Nuclear staining

Nuclear immunomarkers, such as oestrogen and progesterone receptors, TTF-1, microphthalmia transcription factor, Myo-D1, myogenin, cyclins, Rb2/p130, CDX-2, p57, and Fli-1 are generally easier to interpret than are cytoplasmic or membrane markers. Transcription factors usually yield an "all or none" signal, often of in excess of 90% of nuclei. There is much less likelihood of confusion with biotin or other sources of false-positive cytoplasmic staining. Staining is usually largely independent of the degree of differentiation.

However difficulty can arise for the following reasons:

It is helpful to compare the nuclei with appropriate negative and positive internal control nuclei. A red chromogen such as AEC (3-amino-9-ethylcarbazole) may be helpful.

Some nuclear markers such as Fli-1, when positive, stain over 50% of nuclei and circumspection is required if only a few nuclei stain1. One paper set the threshold for positivity for CDX-2 at 25% of nuclei2. A much lower threshold can be safely applied for TTF-1 as a marker of lung tumours. It is important to know the threshold level of nuclear staining for the marker being used.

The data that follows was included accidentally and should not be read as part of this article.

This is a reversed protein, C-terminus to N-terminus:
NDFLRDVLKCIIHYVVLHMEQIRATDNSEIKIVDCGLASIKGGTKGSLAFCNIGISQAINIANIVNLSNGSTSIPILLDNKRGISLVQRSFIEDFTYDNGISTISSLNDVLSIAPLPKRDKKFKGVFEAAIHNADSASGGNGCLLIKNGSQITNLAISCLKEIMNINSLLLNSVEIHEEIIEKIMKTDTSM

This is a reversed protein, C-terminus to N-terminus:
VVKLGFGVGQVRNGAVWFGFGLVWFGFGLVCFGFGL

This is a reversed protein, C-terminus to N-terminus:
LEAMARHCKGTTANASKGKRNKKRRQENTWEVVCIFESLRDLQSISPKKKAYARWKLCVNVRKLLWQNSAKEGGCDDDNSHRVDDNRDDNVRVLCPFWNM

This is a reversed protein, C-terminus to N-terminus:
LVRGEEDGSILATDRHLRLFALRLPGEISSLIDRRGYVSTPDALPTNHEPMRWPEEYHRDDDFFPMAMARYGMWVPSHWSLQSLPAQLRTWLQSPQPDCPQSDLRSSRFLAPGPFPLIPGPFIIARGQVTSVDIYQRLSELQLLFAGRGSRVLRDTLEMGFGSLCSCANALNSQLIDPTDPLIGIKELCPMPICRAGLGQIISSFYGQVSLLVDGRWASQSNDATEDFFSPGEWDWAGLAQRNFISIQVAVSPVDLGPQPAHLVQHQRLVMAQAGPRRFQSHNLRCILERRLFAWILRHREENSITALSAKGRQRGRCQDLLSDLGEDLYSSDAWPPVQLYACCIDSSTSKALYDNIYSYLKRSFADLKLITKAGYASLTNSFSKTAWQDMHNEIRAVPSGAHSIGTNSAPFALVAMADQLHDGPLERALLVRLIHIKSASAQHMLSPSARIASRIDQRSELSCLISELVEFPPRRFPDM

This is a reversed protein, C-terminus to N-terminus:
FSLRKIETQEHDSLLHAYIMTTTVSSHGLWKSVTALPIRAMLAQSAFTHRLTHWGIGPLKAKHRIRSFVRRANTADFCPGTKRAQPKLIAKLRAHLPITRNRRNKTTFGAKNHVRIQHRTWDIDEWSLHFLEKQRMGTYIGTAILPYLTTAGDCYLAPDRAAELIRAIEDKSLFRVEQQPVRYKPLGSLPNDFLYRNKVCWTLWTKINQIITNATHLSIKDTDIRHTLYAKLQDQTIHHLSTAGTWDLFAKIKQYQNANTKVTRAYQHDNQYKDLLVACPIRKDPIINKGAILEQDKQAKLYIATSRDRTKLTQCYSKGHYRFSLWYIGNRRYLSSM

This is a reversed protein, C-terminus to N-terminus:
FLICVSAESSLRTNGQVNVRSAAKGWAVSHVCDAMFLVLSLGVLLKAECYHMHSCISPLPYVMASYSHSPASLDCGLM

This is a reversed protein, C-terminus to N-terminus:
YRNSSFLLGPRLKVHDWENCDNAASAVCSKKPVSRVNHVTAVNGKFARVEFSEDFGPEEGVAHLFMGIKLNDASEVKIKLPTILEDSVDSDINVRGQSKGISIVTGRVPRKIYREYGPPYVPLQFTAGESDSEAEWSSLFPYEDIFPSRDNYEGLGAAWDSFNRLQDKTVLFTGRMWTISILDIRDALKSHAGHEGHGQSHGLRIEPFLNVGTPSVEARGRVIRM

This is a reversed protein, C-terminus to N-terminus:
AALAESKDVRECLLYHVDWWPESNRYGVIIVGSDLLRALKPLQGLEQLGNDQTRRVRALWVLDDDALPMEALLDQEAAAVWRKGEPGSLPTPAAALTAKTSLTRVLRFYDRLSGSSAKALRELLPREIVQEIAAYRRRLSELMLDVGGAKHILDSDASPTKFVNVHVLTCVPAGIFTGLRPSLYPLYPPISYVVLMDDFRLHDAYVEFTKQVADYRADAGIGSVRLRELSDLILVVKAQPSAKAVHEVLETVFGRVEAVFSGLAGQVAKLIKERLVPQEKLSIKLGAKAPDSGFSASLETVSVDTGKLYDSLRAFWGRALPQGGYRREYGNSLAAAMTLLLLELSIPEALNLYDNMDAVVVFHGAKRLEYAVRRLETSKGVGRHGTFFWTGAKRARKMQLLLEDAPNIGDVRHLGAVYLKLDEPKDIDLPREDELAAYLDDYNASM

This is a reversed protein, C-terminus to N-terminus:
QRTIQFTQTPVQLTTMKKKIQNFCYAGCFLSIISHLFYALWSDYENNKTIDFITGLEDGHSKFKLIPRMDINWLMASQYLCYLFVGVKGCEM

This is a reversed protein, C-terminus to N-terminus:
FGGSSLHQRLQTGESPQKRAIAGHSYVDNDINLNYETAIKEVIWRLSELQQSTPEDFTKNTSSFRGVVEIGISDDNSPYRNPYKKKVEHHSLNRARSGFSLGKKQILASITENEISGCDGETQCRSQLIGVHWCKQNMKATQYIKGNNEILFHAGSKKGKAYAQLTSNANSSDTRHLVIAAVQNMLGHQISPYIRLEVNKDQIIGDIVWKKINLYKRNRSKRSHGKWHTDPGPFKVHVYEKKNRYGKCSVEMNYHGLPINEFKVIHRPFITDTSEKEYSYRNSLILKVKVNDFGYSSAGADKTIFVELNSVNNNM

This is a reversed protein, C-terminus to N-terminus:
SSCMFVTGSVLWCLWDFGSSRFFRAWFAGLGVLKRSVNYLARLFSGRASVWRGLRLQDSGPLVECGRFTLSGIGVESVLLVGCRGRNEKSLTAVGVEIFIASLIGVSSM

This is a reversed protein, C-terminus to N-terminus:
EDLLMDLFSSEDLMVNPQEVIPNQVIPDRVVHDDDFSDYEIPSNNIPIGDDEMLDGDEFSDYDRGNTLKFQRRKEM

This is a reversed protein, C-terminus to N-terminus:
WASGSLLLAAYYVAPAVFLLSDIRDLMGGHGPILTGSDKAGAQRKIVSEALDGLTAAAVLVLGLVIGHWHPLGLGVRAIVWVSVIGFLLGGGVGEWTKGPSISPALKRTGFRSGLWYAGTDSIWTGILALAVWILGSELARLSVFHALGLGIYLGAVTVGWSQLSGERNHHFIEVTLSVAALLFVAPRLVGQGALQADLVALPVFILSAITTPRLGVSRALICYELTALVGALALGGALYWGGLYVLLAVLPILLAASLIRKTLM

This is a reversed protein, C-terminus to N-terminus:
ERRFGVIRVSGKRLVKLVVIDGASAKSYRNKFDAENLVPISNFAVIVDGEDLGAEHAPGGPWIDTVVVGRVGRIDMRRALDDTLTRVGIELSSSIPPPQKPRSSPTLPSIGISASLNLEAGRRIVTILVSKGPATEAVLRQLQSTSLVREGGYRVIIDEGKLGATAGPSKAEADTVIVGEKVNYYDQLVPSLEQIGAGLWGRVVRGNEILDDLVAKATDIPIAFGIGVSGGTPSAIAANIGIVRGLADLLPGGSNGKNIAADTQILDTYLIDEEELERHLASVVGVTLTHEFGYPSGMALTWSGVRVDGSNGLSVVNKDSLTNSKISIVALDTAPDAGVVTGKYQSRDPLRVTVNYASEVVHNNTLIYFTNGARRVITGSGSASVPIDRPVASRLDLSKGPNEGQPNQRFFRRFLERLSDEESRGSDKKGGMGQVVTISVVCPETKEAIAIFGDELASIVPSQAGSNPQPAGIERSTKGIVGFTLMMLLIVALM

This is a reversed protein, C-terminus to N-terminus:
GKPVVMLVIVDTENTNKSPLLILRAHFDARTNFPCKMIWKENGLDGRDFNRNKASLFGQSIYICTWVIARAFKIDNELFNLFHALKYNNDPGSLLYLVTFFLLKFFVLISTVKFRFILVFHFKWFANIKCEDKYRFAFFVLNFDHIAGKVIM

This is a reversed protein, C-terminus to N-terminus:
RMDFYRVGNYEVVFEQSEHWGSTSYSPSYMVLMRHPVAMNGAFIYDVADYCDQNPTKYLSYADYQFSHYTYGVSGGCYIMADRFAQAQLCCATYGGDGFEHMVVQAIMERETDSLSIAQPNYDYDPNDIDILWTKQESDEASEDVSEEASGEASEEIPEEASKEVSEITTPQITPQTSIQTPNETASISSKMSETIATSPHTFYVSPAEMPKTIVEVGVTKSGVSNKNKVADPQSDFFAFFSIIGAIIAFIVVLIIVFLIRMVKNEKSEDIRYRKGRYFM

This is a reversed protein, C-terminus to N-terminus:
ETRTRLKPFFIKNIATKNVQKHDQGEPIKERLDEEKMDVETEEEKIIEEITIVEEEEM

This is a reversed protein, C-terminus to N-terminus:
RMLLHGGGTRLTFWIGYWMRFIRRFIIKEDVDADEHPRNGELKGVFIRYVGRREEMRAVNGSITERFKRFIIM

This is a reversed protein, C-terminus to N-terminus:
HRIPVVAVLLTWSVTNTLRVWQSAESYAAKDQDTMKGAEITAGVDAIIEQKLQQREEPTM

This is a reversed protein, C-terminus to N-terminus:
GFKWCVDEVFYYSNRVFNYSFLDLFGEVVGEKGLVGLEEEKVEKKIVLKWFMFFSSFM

1Folpe, A. L., Chand, E. M., Goldblum, J. R., Weiss, S. W. Expression of Fli-1, a nuclear transcription factor, distinguishes vascular neoplasms from potential mimics. Am J Surg Pathol 2001;25:1061-1066.

2Werling, R.W., Yaziji, H., Bacchi, C.E. and Gown, A.M. CDX2, a Highly Sensitive and Specific Marker of Adenocarcinomas of Intestinal Origin: An Immunohistochemical Survey of 476 Primary and Metastatic Carcinomas. Am J Surg Pathol 2003;27:303-10.

This page last revised 29.5.2003.